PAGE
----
SOURCE: BioSolar, Inc.

March 29, 2007 09:05 ET

BioSolar Looks to Benefit From Powerful Cost Advantages

SANTA CLARITA, CA -- (MARKET WIRE) -- March 29, 2007 -- BioSolar, Inc. (OTCBB: BSRC), developer of a breakthrough technology to produce thin film, flexible solar cells on bio-based plastic substrates, today reports that the company seeks to bring powerful cost advantages over its counterparts in the solar cell manufacturing industry. By manufacturing thin-film solar cells on a bio-based substrate, the company is expecting to leapfrog current bottlenecks in the manufacture and delivery of photovoltaic solar cells.

David Lee, BioSolar President and CEO, laid out the rationale for his company's push to develop the technology to manufacture thin-film solar cells on a bio-based substrate. "Two major factors restraining the growth of photovoltaics around the globe are the scarcity of polysilicon used in the manufacture of traditional solar cells, and the high and volatile pricing of petroleum which is used to manufacture the plastic substrate, or base, that the polysilicon is layered onto," stated Dr. Lee. "We believe that our thin film process deposited onto a substrate made of bio-based plastics, will allow us to manufacture photovoltaic solar cells at a cost and in quantities that could revolutionize the pricing structure in the industry. These solar cell breakthroughs are required to deliver clean electric power to meet the world's ever increasing need for zero carbon energy."

Industry sources indicate there is demand for three times as many solar panels as are currently being made. Consequently panels are over-priced and make solar electricity way too expensive.(1) The problem is the rising demand for both computer chips and solar panels at a time when not enough polysilicon is being produced. The industry trade journal Electronic Business, while noting the strength of demand for solar cells, commented on the long-term shortage in an article from last year: "The demand completely exceeds supply," says Jeffrey Bencik, an analyst with investment bank Jefferies & Co. "These solar companies could produce five times as much if the silicon supply were there."(2) Exacerbating the problem for traditional solar cell manufacturers is the fact that the computer chip industry has priority in the purchase because they are historical customers with long term purchase contracts in place.

However, this provides a substantial competitive advantage for BioSolar. The thin-film solar cell technology process to be utilized by BioSolar uses vastly less amount of doped layers of amorphous silicon. This reduces the company's exposure to the staggering price increases experienced by other solar cell manufacturers. The Prometheus Institute for Sustainable Development(3), bolsters rationale supporting the company's advantage by noting that the "shortage is expected to ease only as the growing market for thin-film technologies that use little or no silicon," continues to develop.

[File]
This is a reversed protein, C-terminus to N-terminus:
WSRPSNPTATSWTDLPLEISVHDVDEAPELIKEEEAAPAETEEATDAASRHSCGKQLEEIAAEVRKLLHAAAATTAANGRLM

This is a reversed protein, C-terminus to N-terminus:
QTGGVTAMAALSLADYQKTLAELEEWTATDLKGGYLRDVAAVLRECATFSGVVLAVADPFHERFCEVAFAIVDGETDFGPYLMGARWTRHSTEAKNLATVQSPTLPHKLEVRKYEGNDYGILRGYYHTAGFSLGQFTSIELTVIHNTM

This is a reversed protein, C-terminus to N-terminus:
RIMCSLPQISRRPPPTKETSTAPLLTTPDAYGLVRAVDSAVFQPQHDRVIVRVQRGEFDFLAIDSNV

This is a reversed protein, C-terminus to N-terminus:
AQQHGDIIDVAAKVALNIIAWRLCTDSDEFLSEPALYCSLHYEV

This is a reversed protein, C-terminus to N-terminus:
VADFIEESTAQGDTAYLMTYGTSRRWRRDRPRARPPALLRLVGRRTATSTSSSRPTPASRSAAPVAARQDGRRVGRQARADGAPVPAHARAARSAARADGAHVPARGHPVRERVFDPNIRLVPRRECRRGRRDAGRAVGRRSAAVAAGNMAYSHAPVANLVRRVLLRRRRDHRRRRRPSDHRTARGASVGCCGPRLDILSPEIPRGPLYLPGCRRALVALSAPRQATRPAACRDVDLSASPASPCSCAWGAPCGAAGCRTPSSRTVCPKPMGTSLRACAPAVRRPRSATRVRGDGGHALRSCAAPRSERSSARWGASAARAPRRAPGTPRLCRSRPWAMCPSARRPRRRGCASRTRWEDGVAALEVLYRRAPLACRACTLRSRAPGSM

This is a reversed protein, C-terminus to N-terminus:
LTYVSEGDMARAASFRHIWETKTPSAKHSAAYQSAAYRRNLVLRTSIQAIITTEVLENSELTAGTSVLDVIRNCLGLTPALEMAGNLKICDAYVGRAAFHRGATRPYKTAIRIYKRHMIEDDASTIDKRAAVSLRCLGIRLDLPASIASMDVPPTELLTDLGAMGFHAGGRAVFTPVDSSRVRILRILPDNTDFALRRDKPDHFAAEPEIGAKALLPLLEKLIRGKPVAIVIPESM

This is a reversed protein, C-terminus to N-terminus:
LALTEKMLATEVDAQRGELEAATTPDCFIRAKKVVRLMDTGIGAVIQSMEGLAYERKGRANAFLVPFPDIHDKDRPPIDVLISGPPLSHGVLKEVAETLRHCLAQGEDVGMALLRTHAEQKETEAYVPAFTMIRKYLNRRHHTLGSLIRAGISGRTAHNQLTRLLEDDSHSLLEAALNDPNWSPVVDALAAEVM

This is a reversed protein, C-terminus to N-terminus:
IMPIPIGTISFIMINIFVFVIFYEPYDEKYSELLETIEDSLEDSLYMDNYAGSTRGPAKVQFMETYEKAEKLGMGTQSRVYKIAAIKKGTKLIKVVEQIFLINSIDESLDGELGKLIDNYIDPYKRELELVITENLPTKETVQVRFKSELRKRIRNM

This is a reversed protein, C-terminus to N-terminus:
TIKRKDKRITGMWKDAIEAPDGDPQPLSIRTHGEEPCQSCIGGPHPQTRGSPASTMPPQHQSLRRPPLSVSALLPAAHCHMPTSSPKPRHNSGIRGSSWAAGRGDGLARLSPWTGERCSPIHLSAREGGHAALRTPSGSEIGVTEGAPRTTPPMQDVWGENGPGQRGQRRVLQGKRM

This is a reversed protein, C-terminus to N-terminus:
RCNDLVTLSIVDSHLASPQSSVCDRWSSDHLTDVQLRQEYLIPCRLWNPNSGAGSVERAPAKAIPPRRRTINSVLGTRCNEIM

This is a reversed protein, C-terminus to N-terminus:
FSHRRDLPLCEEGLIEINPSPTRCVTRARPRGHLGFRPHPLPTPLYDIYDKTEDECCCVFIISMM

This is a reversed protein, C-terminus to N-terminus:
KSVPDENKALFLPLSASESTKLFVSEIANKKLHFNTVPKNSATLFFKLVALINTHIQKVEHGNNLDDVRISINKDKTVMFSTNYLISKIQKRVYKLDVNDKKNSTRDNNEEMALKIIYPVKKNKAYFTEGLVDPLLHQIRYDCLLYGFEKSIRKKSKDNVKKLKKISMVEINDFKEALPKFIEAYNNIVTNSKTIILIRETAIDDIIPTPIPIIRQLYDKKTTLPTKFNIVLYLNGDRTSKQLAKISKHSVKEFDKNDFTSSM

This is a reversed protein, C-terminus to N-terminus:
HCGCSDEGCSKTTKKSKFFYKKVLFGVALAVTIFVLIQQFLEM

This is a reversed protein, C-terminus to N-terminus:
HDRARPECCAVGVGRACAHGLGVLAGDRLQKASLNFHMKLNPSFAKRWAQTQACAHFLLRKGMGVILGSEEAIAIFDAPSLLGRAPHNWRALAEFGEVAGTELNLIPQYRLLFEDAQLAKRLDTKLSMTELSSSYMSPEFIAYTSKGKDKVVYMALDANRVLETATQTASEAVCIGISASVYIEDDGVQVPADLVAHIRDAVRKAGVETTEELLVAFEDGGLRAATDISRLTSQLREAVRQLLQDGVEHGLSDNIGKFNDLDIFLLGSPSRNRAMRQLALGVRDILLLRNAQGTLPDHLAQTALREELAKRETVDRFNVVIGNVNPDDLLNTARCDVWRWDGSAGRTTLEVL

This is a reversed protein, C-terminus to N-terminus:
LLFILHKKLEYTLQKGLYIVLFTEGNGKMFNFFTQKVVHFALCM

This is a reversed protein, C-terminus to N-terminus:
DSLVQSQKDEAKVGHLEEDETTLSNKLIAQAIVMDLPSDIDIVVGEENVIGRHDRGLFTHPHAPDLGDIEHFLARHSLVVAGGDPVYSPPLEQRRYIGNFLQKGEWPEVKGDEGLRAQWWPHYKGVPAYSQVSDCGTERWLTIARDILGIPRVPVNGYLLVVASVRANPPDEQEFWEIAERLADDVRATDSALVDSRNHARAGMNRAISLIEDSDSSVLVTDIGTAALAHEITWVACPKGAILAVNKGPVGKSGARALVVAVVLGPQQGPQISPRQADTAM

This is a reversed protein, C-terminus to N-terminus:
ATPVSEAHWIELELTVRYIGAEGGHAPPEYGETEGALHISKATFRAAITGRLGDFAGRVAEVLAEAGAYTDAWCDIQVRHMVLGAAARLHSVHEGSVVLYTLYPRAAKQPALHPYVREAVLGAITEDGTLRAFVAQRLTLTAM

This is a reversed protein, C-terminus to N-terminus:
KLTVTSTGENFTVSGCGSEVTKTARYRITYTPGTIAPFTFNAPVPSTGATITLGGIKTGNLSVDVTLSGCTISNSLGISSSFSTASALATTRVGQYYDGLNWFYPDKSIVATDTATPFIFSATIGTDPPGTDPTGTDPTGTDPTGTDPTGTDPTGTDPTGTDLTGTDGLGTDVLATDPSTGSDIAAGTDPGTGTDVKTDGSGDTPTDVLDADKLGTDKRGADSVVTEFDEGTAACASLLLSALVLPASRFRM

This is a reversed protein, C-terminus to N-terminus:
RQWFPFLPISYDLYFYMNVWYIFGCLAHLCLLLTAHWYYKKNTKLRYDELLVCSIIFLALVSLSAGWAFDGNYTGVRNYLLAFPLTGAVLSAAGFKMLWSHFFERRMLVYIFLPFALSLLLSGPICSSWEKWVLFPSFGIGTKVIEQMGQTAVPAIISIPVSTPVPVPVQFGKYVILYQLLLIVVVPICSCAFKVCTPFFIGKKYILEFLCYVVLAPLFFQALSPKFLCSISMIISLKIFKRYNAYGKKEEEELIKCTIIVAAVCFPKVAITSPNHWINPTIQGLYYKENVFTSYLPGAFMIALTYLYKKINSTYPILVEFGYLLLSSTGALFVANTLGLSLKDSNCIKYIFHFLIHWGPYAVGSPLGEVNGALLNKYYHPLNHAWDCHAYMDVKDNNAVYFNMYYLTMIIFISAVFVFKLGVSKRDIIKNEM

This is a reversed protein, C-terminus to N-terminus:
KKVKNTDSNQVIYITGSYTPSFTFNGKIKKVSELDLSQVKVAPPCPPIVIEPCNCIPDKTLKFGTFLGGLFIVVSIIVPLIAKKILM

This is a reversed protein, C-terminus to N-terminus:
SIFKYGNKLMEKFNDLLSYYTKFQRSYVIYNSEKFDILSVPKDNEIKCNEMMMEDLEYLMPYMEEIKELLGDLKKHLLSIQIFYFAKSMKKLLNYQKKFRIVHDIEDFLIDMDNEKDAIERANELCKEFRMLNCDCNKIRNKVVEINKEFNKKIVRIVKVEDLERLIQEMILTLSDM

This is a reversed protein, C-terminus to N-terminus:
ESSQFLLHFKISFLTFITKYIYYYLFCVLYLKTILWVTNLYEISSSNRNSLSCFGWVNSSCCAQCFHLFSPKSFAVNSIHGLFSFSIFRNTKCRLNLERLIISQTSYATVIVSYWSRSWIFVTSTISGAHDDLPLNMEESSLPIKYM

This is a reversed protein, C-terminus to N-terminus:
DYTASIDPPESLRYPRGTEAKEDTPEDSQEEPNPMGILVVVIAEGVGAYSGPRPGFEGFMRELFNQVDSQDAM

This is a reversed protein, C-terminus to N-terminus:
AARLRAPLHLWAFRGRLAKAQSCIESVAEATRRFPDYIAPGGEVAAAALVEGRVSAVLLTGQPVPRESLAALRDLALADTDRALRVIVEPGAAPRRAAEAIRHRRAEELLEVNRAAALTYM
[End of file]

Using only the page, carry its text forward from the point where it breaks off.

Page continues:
The second major cost advantage that BioSolar expects to exhibit is a result of being untethered from the pricing instability of petroleum based plastics. BioSolar is developing a substrate utilizing bio-based plastics that utilize renewable resources as its core building blocks. The current bio-based plastics market utilizes corn starch, potato starch, and /or other cellulosic starches to create the resins expected to manufacture the substrate. Historically, these commodities have shown less pricing volatility than petroleum as a feedstock for the plastic resins, and unlike petro-based plastics, they are a renewable resource.

Concluded Dr. Lee, "This is an example of the correct business decision also being the correct decision for our planet. We believe that our efforts will deliver cost breakthroughs that are sheltered from the dual exposure to price shocks associated with shortages of polysilicon and petro-based plastics, and will propel our company to the forefront of these emerging markets."

About BioSolar, Inc.

BioSolar, Inc. is developing a breakthrough technology to produce thin film, flexible solar cells on bio-based plastic substrates (patent pending). We believe that renewable energy sources, such as solar, are likely to play a major role in satisfying the global thirst for energy. The emerging market for thin film, flexible solar cells includes building materials, outdoor power, emergency power, mobile computer and communications and other sectors. To learn more about BioSolar, please visit our website at

Safe Harbor Statement

Matters discussed in this press release contain forward-looking statements within the meaning of the Private Securities Litigation Reform Act of 1995. When used in this press release, the words "anticipate," "believe," "estimate," "may," "intend," "expect" and similar expressions identify such forward-looking statements. Actual results, performance or achievements could differ materially from those contemplated, expressed or implied by the forward-looking statements contained herein. These forward-looking statements are based largely on the expectations of the Company and are subject to a number of risks and uncertainties. These include, but are not limited to, risks and uncertainties associated with: the impact of economic, competitive and other factors affecting the Company and its operations, markets, product, and distributor performance, the impact on the national and local economies resulting from terrorist actions, and U.S. actions subsequently; and other factors detailed in reports filed by the Company.



(3) Prometheus Institute for Sustainable Development, featured in the following article:

Contact Information

  • Contact:
    Michael Elliott
    (818) 600-3029